Automatic Builds with Github Actions

Okay, so you’ve got a game you’re constantly changing, and you want to put it on the web for everyone to see. Awesome!

But, how can you keep the web version up to date without constantly having to remember to upload it? And what if you want to have older versions of your game ready for use? That’s where continuous integration can come in. We choose to do this with github’s CI.

The good news is, this is already done on the main nes-starter-kit project, so adapting it for yourself should be pretty simple.

The easy way, without s3

nes-starter-kit uses s3 to keep builds of the game around indefinitely, and make them publicly available. Without that, you are limited to artifacts in github. These are readily available, but will be deleted after 90 days. They are also stored in zip files, so they can’t be directly embedded in an emulator. If that is all you need though, this approach is for you!

First, open up .github/workflows/main.yml - you should see a bunch of steps under a build_rom job. The last two commands mention s3. Just delete those!. Now save, commit, push to Github, then open the artifacts tab in your Github project.

You should see your game building, or perhaps even built! Once it is done, you can see all of the build output. There is also an “artifacts” section at the bottom, which will let you download your rom. That’s it!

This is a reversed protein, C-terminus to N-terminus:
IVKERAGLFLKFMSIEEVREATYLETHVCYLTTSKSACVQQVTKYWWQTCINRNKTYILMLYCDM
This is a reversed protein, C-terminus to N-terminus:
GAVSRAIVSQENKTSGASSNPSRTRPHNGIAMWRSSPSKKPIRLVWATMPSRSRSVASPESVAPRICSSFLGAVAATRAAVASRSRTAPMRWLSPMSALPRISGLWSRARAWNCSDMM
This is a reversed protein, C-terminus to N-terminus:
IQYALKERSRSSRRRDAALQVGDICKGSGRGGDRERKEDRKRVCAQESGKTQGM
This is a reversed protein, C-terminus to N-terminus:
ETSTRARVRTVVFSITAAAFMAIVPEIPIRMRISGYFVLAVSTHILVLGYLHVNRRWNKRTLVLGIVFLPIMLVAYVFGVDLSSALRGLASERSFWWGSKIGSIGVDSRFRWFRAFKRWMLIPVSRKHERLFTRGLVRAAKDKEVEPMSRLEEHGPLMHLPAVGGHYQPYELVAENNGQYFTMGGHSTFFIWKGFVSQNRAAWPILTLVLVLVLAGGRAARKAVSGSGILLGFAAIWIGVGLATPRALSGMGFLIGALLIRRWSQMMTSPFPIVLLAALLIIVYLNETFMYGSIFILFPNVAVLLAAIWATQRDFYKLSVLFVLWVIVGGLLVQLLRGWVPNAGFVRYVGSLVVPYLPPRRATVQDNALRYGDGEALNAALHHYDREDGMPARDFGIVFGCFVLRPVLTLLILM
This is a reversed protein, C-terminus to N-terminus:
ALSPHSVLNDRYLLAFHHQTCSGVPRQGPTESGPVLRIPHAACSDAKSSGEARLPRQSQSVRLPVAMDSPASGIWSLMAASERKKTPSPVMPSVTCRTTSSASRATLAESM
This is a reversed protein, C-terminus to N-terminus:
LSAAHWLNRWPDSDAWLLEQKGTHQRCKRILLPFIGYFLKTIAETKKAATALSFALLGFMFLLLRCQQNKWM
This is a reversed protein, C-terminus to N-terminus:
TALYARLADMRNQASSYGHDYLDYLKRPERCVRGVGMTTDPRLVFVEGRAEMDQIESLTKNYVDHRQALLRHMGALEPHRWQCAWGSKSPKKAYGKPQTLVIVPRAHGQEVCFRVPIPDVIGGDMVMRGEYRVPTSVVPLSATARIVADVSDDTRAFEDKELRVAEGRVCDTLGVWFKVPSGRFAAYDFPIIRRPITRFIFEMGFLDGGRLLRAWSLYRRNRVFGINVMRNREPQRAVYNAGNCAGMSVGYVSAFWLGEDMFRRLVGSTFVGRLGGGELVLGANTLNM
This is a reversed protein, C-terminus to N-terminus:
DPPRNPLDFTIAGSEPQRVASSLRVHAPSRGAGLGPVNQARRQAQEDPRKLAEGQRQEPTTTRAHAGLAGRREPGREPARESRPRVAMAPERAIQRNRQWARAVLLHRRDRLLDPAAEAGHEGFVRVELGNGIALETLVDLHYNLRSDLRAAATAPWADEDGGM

The slightly less easy way, using s3

These steps will allow you to build your rom on every commit to your repository, and also link to it from the web, or an embedded emulator. It will require an AWS account, an s3 bucket, and some very light manual setup.

First, log into the AWS console, and create a new s3 bucket for your game. You will likely want to enable public access to the bucket when you do. After this, open your newly created bucket and go to Permissions -> CORS configuration - there will be some default configuration here. This will allow you to access your rom from web-based emulators. The default configuration works, so just hit Save on this page.

You will also need to create an access key+secret in Amazon. That can be done by following this guide.

Next, go to the Settings tab for your Github project, then navigate to Secrets and variables on the left. Under that, click Actions. You can ignore the Environment secrets section and create a New repository secret at the top left. Name it AWS_KEY_ID, and put the key you generated above in it.

Now repeat the same steps with a variable named AWS_SECRET_ACCESS_KEY and your secret key as a value.

Finally, open .github/workflows/main.yml and change the last step to have your bucket name instead of nes-starter-kit. You may also need to update the second-to-last step to use your rom name, instead of nes-starter-kit-example.nes Commit this, then push to Github. Your build should now start, and run all the way through.

If you look back at your s3 bucket, you should see these new files in it, in a folder named main (or whatever branch you are working on.) That’s it; you’re done! You can link to these files on the web, and also embed them onto a webpage using a web-based NES emulator. Enjoy!

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